From ‘How to Win Friends and Influence People’, to‘7 Habits of Highly SuccessfulPeople’, self-help success books are EVERYWHERE. And yet you don’t need two weeks and 500+ pages to learn how to achieve success as a software engineer.
Success, at its heart, is really very simple – and the most common qualities of successful software engineers are pretty much universal.
Just who is a successful software engineer and what do they look like?
To understand success, first we must look to the things that motivate us to be engaged at work…
27% are motivated by more opportunities in general, 20% are drawn to development opportunities and training and 15% see it as flexibility within their role
It’s clear - being successful isn’t all about pay and perks. For most people, career success is defined by more responsibilities, a healthier work-life balance, and freedom and flexibility.
Ultimately, success is however you define it. Which makes this the perfect time to touch upon goals, before we dig into the ten characteristics of a highly successful software engineer.
Goals (Hint: set them)
S.M.A.R.T. It’s overused, and often maligned as something straight from the book of David Brent management. But setting up career targets that are Specific, Measurable, Achievable, Relevant and Time bound is ESSENTIAL if you’re to secure your vision of success.
Are you destined for success? Here are the ten qualities that say you are (and if you don’t have them yet, set a goal to tick off each quality one by one)…
So you may need a Starbucks or three to get going on a Monday, but the important point is that you don’t merely turn in for the money. You’re motivated by project progress, by the next big stumbling block and finally (finally) wiping that bug off the face of the earth.
When you’re tasked with creating code for the latest business app, you don’t simply get on with it. Already the cogs are whirling as to the purpose it will serve and why the app is needed in the first place. This means that you actively make suggestions about what you’re doing – sometimes questioning why, and other times putting forward fresh ideas.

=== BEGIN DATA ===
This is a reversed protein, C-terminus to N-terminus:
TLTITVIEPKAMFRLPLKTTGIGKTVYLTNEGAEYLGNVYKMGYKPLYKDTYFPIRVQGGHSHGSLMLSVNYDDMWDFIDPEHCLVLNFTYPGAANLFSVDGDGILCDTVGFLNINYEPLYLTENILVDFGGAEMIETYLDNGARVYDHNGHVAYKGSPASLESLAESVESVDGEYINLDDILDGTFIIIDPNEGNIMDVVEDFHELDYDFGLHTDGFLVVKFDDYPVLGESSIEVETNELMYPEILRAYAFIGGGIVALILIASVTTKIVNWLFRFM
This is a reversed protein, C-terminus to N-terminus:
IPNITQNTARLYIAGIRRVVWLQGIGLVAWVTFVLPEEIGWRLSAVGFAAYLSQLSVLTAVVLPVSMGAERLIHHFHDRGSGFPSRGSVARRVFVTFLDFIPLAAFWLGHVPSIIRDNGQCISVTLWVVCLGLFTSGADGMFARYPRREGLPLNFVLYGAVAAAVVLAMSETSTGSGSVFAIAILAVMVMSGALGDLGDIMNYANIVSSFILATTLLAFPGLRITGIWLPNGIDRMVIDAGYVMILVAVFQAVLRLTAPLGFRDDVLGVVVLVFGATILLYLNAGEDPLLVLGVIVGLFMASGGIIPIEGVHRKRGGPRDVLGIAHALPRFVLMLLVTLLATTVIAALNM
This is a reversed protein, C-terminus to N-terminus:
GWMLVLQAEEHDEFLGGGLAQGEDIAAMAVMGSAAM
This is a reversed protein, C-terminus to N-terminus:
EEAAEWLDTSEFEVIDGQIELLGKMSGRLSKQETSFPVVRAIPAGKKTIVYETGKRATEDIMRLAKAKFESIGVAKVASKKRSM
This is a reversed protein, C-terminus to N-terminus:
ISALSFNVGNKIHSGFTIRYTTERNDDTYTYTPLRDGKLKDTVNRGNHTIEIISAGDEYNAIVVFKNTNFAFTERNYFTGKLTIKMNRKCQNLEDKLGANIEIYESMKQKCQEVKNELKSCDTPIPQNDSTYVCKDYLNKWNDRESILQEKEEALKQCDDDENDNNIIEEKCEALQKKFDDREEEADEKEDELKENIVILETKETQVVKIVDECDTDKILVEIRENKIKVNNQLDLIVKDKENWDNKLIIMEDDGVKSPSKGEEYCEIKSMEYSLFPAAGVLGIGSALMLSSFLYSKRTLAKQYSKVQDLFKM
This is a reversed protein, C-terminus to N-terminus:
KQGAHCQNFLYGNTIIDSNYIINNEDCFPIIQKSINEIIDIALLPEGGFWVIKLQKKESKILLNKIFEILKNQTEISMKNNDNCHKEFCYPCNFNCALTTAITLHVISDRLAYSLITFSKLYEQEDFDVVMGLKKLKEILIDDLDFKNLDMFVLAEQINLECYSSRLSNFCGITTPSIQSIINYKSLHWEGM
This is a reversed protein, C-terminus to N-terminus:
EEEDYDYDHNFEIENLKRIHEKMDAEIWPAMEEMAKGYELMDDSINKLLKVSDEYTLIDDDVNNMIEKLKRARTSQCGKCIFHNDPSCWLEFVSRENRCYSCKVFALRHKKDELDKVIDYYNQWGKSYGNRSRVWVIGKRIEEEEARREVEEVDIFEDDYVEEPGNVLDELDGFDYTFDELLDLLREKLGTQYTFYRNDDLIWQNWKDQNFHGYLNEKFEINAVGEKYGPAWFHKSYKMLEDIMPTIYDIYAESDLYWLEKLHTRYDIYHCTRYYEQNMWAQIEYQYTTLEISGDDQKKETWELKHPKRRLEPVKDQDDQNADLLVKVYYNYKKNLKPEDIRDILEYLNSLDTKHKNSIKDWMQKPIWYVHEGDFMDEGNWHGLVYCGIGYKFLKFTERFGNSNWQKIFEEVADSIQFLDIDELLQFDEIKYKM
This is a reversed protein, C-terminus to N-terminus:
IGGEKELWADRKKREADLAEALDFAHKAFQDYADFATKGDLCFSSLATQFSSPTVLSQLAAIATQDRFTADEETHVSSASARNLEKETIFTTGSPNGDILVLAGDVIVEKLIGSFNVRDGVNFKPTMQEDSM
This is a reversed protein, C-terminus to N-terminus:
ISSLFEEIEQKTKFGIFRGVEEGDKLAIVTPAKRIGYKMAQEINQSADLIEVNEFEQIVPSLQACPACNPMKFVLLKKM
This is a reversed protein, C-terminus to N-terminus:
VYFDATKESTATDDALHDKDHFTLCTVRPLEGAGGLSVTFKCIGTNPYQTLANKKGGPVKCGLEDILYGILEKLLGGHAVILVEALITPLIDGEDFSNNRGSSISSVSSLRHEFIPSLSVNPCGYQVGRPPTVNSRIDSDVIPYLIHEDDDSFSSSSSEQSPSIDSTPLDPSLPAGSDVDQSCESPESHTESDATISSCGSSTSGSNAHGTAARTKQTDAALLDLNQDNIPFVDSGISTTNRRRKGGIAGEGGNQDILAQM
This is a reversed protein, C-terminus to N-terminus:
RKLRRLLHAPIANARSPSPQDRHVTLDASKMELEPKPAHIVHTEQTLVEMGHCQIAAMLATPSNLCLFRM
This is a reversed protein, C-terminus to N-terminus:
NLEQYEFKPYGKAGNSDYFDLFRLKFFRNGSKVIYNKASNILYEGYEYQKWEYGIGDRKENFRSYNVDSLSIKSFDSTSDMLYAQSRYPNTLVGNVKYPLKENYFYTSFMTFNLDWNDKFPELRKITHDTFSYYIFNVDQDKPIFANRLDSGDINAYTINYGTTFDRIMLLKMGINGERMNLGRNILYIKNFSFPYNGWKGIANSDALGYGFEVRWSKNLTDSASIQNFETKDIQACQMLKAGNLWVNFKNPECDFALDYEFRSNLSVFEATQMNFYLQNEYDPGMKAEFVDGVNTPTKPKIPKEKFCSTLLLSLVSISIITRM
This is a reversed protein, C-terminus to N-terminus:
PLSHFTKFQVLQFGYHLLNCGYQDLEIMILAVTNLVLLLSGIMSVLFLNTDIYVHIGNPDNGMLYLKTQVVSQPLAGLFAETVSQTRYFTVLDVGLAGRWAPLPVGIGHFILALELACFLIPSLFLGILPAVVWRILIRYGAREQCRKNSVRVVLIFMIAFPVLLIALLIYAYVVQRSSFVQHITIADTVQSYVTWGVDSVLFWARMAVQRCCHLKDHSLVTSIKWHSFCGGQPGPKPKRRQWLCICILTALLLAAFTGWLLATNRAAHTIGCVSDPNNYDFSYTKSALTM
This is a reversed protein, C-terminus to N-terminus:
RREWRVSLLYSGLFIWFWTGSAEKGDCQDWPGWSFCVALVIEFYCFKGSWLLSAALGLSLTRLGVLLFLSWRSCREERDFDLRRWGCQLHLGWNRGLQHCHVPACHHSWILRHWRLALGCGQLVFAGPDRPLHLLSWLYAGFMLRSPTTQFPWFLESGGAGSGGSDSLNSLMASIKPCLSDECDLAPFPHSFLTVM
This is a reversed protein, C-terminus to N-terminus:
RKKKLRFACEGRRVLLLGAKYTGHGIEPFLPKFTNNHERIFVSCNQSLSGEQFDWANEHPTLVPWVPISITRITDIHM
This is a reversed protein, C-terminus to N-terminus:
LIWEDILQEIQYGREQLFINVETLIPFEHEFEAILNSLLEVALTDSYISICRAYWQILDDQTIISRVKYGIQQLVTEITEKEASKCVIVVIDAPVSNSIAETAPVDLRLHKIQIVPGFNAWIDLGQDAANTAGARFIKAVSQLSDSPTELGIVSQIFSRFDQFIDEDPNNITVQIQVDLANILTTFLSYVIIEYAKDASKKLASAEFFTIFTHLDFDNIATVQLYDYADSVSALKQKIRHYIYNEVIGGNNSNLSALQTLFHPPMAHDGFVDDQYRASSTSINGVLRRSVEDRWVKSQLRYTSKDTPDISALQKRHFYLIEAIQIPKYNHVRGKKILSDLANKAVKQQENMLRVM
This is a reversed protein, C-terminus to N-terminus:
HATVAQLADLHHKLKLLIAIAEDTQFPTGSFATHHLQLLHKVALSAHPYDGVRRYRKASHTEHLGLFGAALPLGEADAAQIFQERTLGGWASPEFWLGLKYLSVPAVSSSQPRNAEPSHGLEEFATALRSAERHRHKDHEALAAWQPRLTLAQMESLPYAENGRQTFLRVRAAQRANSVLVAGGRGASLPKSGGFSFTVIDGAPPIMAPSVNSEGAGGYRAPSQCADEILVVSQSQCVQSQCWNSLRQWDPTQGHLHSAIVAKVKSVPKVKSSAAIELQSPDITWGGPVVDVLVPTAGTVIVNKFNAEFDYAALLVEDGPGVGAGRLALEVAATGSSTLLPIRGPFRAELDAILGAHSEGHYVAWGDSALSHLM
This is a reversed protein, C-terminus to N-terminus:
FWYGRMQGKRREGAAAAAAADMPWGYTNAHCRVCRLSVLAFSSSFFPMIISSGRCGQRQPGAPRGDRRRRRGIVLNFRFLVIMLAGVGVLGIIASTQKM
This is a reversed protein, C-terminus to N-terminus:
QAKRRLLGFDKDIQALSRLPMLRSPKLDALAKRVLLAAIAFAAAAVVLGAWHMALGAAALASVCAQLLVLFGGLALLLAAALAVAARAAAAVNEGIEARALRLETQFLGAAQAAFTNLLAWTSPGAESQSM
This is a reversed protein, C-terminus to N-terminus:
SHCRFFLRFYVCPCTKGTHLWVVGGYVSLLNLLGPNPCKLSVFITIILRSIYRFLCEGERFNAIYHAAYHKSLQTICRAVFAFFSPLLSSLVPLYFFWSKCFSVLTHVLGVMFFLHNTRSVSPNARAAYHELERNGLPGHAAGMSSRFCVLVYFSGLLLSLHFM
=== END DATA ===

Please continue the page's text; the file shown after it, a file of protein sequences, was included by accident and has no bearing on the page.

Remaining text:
You could be the most talented software engineer in the world, without self-discipline, even the lesser of projects will rapidly fall behind.
Self-discipline means never sacrificing code quality for speed, always being ‘in the room’ and having tactics in place for staying on-project (such as using the pomodoro technique or switching off your email).
There’s no such thing as pride in this job – and you’re forever overcoming problems faster and more effectively exactlybecause you reach out to those online and the engineers around you. Stack overflow, Google and techy forums are often the richest resources of help.
You then take the advice you’ve been given – perhaps a few lines of code – and customise it to fit, perfectly, into your programme.
Never one for getting side-tracked, distracted or overwhelmed with a problem, you’re usually as cool as a cucumber in the face of adversity. While all hell may be breaking loose over in Admin, or with Jim and Jane over on the next desk grouping, you don’t notice. You are set on the goal of the project. You also avoid chasing features or functionality that aren’t necessary for the task at hand (otherwise known as bells and whistles).
If ever there’s a profession in which you must continually learn, adapt and evolve, it’s the profession of a software engineer. At the core of this constant progression, is having a healthy relationship with criticism – and turning it into a chance for self-improvement. There’s no room for egos here.
There are some skills that are essential to success no matter the industry and regardless of the level of job role. Dignity, respect for clients and colleagues, punctuality, working to deadlines and great communication skills are all non-negotiables.
You wouldn’t be happy being in the same role simply creating the same app or platform over and over.You yearn to not just earn, but learn new skills in the process.
Sound like you? Then you’re probably someone who’s always got a new out-of-hours project to work on – the kind that pushes your abilities and expands your knowledge base.
You’re always open to new languages, concepts, trends and technologies – and when you find something good, you can be damn certain that you’ll apply it to the next relevant problem.
Last but certainly not least - you are an exceptional problem solver. It’s often the difference between a mediocre coding solution, and one that improves upon the deliverables.
We place promising software engineers who are destined for BIG things in companies where they can thrive. Ready to discover that next rung of the career ladder?